I got tired of being someone who called myself an artist who never puts anything out. So I set a goal that if I did not put out any music by the end of 2019, I could no longer call myself an artist. It’s been a lifelong dream. I wanted to start, wanted to be brave, and get over all the insecurities. I didn’t grow up with music. Obviously I listen to music, but I didn’t have the privilege of taking piano lessons or learning how to read music or be in a band.
I had typical African parents who just wanted to focus on education; music was a distraction. It was something that wasn’t encouraged or allowed when I was growing up. I felt a lot of challenges being 18, finally having freedom, leaving home, going to university, and then going ‘okay, I want to start now.’ So it took a while. It was a lot of learning, but mainly a lot of getting out of my own way. But yeah, finally in 2019, I decided to get out of my own way and go for it.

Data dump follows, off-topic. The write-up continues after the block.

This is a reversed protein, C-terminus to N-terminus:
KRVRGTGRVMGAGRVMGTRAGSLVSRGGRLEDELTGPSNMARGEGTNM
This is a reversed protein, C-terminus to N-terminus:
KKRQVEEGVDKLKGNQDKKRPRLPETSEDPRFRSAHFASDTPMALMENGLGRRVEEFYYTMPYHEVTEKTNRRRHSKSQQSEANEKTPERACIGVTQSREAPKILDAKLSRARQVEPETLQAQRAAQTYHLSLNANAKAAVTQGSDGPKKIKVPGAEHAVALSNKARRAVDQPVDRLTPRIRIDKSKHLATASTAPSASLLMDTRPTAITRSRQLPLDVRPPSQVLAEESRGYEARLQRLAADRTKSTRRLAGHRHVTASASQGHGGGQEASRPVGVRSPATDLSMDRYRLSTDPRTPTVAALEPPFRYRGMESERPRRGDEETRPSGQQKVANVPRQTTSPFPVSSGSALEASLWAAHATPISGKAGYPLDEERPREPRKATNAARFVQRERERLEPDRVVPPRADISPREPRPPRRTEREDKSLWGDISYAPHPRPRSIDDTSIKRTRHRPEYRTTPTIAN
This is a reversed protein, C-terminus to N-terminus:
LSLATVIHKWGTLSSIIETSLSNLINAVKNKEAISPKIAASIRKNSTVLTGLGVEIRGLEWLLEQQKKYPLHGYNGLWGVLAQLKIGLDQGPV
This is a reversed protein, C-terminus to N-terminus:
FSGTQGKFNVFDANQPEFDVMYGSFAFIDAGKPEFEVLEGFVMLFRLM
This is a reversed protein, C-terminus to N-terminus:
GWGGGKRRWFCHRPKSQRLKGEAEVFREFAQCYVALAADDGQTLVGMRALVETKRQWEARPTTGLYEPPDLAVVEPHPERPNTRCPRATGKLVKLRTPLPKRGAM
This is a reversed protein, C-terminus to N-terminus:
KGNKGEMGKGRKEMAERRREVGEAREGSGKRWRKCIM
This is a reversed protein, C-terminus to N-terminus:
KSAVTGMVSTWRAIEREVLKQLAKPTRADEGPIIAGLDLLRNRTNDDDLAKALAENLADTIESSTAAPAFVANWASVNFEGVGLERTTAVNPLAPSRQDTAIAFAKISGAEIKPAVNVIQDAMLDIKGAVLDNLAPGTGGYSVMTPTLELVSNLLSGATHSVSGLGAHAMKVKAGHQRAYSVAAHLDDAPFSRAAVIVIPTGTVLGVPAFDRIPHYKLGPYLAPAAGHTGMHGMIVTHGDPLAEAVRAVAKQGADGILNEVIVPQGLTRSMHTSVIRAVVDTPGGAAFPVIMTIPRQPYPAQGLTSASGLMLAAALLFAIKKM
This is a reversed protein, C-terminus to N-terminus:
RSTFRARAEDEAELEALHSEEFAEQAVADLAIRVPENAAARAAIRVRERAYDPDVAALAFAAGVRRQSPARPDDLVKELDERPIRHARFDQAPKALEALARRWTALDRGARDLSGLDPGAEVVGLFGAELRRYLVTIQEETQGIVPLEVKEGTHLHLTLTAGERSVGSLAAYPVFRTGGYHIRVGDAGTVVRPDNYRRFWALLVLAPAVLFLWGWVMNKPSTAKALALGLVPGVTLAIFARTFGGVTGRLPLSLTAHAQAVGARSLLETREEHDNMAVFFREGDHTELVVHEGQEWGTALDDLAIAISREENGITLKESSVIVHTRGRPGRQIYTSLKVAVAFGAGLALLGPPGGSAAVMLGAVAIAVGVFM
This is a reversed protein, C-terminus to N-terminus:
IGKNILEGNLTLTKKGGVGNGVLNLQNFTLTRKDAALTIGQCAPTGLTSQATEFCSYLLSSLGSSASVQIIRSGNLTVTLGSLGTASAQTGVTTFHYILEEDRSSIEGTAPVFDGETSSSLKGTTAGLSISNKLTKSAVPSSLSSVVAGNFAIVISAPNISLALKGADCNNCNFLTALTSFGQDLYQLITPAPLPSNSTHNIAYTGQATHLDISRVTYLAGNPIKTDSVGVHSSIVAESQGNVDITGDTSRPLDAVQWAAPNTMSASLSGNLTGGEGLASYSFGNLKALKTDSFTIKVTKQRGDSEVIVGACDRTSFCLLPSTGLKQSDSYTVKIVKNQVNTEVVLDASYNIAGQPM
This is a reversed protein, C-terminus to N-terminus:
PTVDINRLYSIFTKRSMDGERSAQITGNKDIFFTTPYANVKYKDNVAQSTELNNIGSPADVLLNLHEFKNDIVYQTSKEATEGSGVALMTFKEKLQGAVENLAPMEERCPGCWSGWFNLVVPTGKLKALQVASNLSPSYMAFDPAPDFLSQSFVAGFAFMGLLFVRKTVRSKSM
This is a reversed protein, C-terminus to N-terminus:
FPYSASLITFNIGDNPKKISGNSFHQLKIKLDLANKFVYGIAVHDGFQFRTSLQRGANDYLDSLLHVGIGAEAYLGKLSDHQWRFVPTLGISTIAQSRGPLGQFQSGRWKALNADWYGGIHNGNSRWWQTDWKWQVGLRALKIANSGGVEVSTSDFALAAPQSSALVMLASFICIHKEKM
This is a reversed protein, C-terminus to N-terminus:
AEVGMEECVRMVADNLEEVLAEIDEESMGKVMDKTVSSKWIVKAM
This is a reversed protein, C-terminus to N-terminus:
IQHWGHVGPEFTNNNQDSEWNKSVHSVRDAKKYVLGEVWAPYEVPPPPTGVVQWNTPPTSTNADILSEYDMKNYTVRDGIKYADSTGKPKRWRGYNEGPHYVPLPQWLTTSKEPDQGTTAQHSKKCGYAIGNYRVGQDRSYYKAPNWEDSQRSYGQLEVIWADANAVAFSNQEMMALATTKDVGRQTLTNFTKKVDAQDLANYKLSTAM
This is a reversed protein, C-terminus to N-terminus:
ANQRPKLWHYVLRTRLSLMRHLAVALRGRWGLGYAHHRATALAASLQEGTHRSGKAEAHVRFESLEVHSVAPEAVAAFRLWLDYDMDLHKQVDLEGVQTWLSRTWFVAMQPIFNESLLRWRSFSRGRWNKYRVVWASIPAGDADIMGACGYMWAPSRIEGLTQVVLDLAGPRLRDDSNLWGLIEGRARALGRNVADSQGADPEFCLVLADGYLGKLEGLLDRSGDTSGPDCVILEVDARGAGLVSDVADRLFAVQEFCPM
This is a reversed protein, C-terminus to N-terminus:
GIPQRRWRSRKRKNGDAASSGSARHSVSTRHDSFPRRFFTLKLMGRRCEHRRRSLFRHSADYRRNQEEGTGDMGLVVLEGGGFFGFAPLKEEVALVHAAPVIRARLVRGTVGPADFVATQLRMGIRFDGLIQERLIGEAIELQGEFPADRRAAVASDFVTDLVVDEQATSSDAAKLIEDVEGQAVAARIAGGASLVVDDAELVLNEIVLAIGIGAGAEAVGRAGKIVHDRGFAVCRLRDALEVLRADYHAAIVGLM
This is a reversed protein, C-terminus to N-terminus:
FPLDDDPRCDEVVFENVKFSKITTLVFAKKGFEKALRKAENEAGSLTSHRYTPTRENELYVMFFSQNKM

You mentioned being inspired by the movement in Malcolm & Marie, and having it on silent in the studio. Spin is another activity that’s also bodily based. In my interpretation of 17Times, that physical embodiment stands out. Do you think there’s a connection there at all? Is that something conscious to you?
I wanted to embody the heaviness that I feel as a black woman, as a woman, as an artist, as a person that exists in this crazy time that we live in. I also wanted to play around with a lot of sounds, to embody feelings, like you’re saying. The gentleness of guitar chords, and then all of a sudden a drop happens, and then you’re hit again with 808s. That was really important to me when I was making this, so I’m really glad that came through.
There’s also a spoken word, counted in the intro. Can you tell me a bit about the collaboration that went into that?